I had given my heart to Christ as a young boy and always wanted to live to honor the Lord. Something different happened when I turned 16. I gave my entire life to the Lord and told Him I would do whatever He called me to do.
During Mother’s disappearance in 1926, I began to worry about what would happen to her ministry if she never returned. Fortunately, she did return, and we began to talk more intentionally about my future as leader of the movement. I had not yet preached a sermon and knew little about the vast administration that was required to lead a ministry.
The Bible college Mother started—L.I.F.E. Bible College (now Life Pacific University)—prepared thousands of leaders to share their faith with others both at home and around the world. I had not even finished high school. I would hear the typewriter in Mother’s bedroom all night as she prepared articles for the Bridal Call magazine with more than 1,000 subscribers reading every issue.
I knew I wasn’t ready to lead but decided that I was ready to learn. When I told Mother about my encounter with the Lord at 16, and that I wanted to preach my first sermon, she was thrilled. The date was set for a Thursday evening service, and I began praying about the topic and text for my first message.
In high school, I ran the mile in track, and it seemed to me that 1 Corinthians 9:24 would be a good text for my message: “Do you not know that those who run in a race all run, but one receives the prize? Run in such a way that you may obtain it” (NKJV). I planned to preach about running the race and reaching the goal. “Yes, that’s a good sermon,” I decided.
Some of my friends attended the service just to hear my first sermon, and some got saved! I felt joy that God had given me a message for the people that helped in some way.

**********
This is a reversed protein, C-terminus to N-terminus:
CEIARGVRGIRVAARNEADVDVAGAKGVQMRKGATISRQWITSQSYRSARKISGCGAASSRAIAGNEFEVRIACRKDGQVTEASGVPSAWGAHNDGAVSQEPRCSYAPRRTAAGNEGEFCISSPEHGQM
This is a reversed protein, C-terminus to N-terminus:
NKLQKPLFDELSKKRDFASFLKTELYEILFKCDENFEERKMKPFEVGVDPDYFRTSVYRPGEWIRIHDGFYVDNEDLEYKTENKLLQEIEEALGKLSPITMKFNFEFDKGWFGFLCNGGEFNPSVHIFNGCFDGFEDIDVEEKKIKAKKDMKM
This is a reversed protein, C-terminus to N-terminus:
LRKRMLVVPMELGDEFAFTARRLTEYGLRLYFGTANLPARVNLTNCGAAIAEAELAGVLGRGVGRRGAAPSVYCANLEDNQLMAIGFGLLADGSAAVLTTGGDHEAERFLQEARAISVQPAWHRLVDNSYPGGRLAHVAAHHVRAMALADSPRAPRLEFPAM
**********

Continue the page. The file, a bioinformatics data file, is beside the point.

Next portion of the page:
Over the next few years, I became involved in every facet of the ministry, serving in the Commissary, the bookshop, the stock room and even on scaffolding as I painted the facilities. The Lord was preparing me, and I was happy to serve any way I was needed to learn firsthand about the ministry.
In 1931, when I was 18, I married Lorna De Smith in a ceremony at Angelus Temple officiated by Mother. Lorna De and I were Mother’s right-hand workers. Still, I prayed, “Oh Lord, don’t let this all land on me!” I felt I was still much too young to assume control of this vast ministry.
That same year, Mother got very sick, and doctors were not optimistic about her recovery. She had been at death’s door at least two other times in my lifetime, and each time God renewed her strength. To my relief, as the people rallied again in prayer, the Lord blessed, and Mother recovered.
During the Great Depression, financial difficulties struck everyone in Los Angeles, and it was as a difficult time for the ministry. Angelus Temple acquired debt and was pouring money into feeding the poor.
Mother needed more time to heal, and with every passing day, our ministry leaders expressed concern about the future of the ministry. Guest speakers filled the pulpit to give Mother a break while she recuperated, and we did everything possible to keep the ministry going.
The Lord gave me 10 more years to learn the ministry before He put the load of leadership on my shoulders. During that time, I attended L.I.F.E. and Southern California Radio Institute in preparation for overseeing KFSG Radio, the station Mother had started in 1924.
During the ensuing years, as God prepared me for leadership, I had some precious times with the Lord. “I built it, and I will keep it going,” He assured me on more than one occasion. My heart was really in it, but I knew I would need to rely fully on God in order to carry on at whatever time He decided to take Mother home.